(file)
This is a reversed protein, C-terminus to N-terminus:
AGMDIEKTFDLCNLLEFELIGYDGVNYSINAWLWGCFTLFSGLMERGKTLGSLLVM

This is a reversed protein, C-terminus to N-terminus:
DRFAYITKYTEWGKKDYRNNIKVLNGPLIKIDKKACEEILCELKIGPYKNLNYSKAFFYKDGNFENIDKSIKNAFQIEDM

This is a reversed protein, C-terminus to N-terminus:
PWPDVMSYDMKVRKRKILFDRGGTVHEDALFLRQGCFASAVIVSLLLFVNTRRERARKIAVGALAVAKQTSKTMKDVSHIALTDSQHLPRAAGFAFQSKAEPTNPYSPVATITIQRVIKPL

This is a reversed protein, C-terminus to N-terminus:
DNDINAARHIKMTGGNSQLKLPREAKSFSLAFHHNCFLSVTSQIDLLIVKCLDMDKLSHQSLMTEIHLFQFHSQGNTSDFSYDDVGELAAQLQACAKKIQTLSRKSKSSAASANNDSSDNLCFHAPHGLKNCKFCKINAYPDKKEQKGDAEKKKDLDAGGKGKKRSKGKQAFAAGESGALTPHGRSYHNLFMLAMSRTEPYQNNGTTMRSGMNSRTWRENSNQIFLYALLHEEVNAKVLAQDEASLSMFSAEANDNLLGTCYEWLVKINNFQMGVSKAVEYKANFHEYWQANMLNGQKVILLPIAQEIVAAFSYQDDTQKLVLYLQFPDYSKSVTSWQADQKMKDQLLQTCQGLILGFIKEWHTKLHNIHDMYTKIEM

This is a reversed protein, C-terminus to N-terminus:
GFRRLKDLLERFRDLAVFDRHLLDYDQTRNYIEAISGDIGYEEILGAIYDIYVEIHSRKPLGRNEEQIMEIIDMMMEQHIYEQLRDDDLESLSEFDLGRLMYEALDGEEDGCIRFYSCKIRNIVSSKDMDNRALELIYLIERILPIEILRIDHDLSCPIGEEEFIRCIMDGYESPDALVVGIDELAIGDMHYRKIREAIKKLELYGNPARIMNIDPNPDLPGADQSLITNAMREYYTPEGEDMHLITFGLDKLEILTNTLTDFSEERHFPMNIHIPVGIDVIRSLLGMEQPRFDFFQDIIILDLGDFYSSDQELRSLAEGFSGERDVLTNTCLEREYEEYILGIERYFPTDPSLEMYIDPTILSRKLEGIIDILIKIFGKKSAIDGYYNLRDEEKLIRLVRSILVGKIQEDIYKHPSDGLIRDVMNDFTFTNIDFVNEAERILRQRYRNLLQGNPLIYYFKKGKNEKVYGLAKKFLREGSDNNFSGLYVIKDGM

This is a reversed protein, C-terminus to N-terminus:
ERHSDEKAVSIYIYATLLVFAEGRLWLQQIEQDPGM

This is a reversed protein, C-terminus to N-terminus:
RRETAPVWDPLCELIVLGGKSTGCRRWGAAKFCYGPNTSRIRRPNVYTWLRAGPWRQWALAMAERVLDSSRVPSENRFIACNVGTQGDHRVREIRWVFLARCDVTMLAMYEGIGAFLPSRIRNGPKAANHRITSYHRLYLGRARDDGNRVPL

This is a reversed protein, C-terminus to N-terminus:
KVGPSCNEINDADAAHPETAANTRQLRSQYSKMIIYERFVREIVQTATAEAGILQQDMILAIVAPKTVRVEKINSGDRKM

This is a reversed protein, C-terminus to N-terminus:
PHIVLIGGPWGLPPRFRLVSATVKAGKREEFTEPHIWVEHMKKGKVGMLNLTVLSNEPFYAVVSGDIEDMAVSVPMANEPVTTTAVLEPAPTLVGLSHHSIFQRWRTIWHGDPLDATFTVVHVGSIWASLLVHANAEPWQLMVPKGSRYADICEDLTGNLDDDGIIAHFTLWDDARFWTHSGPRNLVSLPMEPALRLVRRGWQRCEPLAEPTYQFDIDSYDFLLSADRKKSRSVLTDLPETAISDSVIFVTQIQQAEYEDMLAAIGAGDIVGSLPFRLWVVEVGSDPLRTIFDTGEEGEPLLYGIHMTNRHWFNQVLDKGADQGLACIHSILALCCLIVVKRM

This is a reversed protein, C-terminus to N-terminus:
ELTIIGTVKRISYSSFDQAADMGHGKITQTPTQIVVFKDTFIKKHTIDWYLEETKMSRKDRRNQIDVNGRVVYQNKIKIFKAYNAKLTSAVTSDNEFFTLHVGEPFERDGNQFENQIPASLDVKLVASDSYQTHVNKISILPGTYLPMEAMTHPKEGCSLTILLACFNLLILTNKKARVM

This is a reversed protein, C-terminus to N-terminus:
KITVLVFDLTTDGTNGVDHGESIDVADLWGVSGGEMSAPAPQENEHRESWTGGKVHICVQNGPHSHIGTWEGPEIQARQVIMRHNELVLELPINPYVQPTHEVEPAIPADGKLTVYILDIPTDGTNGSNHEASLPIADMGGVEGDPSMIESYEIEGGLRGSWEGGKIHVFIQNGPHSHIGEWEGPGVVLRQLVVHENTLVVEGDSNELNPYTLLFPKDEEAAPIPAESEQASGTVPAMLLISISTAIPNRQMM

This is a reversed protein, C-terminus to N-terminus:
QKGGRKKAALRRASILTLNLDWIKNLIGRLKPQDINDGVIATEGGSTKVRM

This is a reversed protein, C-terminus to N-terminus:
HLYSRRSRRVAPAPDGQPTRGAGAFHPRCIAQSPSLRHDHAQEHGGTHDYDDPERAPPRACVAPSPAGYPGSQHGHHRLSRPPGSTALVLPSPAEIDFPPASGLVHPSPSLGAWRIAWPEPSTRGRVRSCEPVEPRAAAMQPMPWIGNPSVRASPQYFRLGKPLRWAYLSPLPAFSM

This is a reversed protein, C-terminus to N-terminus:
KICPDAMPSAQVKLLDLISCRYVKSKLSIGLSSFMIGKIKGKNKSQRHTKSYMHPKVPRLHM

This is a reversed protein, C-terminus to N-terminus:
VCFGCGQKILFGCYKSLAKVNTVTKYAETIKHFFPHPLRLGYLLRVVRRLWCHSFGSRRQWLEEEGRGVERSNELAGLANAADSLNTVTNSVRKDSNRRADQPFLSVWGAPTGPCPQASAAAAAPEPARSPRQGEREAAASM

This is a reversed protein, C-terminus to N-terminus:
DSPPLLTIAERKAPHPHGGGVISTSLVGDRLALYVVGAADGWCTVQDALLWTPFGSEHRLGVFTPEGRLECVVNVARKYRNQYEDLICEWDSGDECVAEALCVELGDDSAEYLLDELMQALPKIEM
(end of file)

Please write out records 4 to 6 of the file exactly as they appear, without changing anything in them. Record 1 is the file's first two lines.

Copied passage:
This is a reversed protein, C-terminus to N-terminus:
DNDINAARHIKMTGGNSQLKLPREAKSFSLAFHHNCFLSVTSQIDLLIVKCLDMDKLSHQSLMTEIHLFQFHSQGNTSDFSYDDVGELAAQLQACAKKIQTLSRKSKSSAASANNDSSDNLCFHAPHGLKNCKFCKINAYPDKKEQKGDAEKKKDLDAGGKGKKRSKGKQAFAAGESGALTPHGRSYHNLFMLAMSRTEPYQNNGTTMRSGMNSRTWRENSNQIFLYALLHEEVNAKVLAQDEASLSMFSAEANDNLLGTCYEWLVKINNFQMGVSKAVEYKANFHEYWQANMLNGQKVILLPIAQEIVAAFSYQDDTQKLVLYLQFPDYSKSVTSWQADQKMKDQLLQTCQGLILGFIKEWHTKLHNIHDMYTKIEM

This is a reversed protein, C-terminus to N-terminus:
GFRRLKDLLERFRDLAVFDRHLLDYDQTRNYIEAISGDIGYEEILGAIYDIYVEIHSRKPLGRNEEQIMEIIDMMMEQHIYEQLRDDDLESLSEFDLGRLMYEALDGEEDGCIRFYSCKIRNIVSSKDMDNRALELIYLIERILPIEILRIDHDLSCPIGEEEFIRCIMDGYESPDALVVGIDELAIGDMHYRKIREAIKKLELYGNPARIMNIDPNPDLPGADQSLITNAMREYYTPEGEDMHLITFGLDKLEILTNTLTDFSEERHFPMNIHIPVGIDVIRSLLGMEQPRFDFFQDIIILDLGDFYSSDQELRSLAEGFSGERDVLTNTCLEREYEEYILGIERYFPTDPSLEMYIDPTILSRKLEGIIDILIKIFGKKSAIDGYYNLRDEEKLIRLVRSILVGKIQEDIYKHPSDGLIRDVMNDFTFTNIDFVNEAERILRQRYRNLLQGNPLIYYFKKGKNEKVYGLAKKFLREGSDNNFSGLYVIKDGM

This is a reversed protein, C-terminus to N-terminus:
ERHSDEKAVSIYIYATLLVFAEGRLWLQQIEQDPGM